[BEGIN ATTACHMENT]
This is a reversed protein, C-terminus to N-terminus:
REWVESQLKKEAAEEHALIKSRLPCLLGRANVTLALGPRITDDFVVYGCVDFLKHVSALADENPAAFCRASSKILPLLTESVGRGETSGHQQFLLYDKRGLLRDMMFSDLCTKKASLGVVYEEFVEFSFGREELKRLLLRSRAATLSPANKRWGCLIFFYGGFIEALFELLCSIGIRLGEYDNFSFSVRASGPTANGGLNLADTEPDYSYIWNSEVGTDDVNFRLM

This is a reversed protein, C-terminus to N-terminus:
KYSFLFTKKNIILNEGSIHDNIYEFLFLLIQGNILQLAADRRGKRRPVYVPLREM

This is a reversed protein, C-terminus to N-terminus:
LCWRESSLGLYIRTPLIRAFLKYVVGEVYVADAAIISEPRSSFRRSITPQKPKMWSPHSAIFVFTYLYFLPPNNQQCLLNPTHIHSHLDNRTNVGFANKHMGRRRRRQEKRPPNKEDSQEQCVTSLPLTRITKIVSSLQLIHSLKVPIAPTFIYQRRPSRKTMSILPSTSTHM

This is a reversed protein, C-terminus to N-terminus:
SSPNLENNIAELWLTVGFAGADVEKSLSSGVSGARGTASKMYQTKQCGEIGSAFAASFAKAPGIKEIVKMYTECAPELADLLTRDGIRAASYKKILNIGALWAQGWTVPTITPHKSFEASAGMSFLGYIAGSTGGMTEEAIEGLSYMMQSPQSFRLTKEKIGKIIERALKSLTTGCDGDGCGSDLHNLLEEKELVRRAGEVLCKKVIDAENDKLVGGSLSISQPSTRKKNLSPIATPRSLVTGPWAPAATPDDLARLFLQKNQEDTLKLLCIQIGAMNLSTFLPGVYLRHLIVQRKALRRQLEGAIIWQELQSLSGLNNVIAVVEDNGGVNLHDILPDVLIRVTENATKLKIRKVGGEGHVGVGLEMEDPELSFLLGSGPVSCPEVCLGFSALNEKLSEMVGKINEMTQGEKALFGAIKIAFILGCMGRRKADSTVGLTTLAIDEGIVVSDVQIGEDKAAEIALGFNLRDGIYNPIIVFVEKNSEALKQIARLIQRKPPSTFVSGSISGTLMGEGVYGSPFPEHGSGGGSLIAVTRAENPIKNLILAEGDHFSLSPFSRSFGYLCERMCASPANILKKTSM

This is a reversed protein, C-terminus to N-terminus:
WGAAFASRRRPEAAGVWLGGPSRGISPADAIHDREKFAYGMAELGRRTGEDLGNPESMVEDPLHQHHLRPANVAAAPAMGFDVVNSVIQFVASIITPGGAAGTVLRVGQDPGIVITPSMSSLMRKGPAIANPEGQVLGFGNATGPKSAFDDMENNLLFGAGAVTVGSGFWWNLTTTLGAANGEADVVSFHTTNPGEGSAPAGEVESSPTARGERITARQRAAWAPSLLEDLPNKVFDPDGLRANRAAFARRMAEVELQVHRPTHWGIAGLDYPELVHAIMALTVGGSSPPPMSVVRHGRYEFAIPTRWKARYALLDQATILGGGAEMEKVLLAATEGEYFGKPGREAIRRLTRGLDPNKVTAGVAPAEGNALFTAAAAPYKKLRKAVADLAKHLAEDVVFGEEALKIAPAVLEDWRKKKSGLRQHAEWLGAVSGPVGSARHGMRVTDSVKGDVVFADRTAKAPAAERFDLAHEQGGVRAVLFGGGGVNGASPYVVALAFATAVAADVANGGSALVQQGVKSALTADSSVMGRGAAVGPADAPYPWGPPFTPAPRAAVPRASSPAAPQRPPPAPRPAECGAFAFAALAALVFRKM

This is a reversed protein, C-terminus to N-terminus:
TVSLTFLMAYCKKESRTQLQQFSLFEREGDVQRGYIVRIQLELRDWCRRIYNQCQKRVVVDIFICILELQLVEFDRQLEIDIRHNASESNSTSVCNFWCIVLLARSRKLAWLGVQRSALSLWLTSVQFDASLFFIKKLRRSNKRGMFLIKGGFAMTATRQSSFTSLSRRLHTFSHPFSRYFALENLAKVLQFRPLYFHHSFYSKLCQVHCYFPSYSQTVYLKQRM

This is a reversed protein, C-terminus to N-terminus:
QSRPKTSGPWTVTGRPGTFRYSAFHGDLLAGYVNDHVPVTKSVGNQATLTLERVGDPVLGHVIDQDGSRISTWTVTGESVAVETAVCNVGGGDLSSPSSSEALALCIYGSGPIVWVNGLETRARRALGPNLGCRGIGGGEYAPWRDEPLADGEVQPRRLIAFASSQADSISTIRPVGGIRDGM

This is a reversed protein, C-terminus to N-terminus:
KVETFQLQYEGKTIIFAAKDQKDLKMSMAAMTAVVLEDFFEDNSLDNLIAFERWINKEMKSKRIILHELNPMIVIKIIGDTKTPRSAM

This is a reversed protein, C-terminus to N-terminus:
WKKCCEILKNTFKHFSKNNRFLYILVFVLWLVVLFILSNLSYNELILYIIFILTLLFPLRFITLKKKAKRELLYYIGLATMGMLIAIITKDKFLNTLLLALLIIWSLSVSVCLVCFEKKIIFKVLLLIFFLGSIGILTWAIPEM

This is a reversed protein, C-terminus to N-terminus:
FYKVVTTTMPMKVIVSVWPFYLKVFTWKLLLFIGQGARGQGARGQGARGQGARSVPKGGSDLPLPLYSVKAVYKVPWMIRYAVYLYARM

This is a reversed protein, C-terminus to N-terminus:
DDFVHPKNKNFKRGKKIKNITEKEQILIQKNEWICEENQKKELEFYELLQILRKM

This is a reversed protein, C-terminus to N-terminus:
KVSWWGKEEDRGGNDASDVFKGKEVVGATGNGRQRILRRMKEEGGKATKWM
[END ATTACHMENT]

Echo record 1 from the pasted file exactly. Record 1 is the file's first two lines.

This is a reversed protein, C-terminus to N-terminus:
REWVESQLKKEAAEEHALIKSRLPCLLGRANVTLALGPRITDDFVVYGCVDFLKHVSALADENPAAFCRASSKILPLLTESVGRGETSGHQQFLLYDKRGLLRDMMFSDLCTKKASLGVVYEEFVEFSFGREELKRLLLRSRAATLSPANKRWGCLIFFYGGFIEALFELLCSIGIRLGEYDNFSFSVRASGPTANGGLNLADTEPDYSYIWNSEVGTDDVNFRLM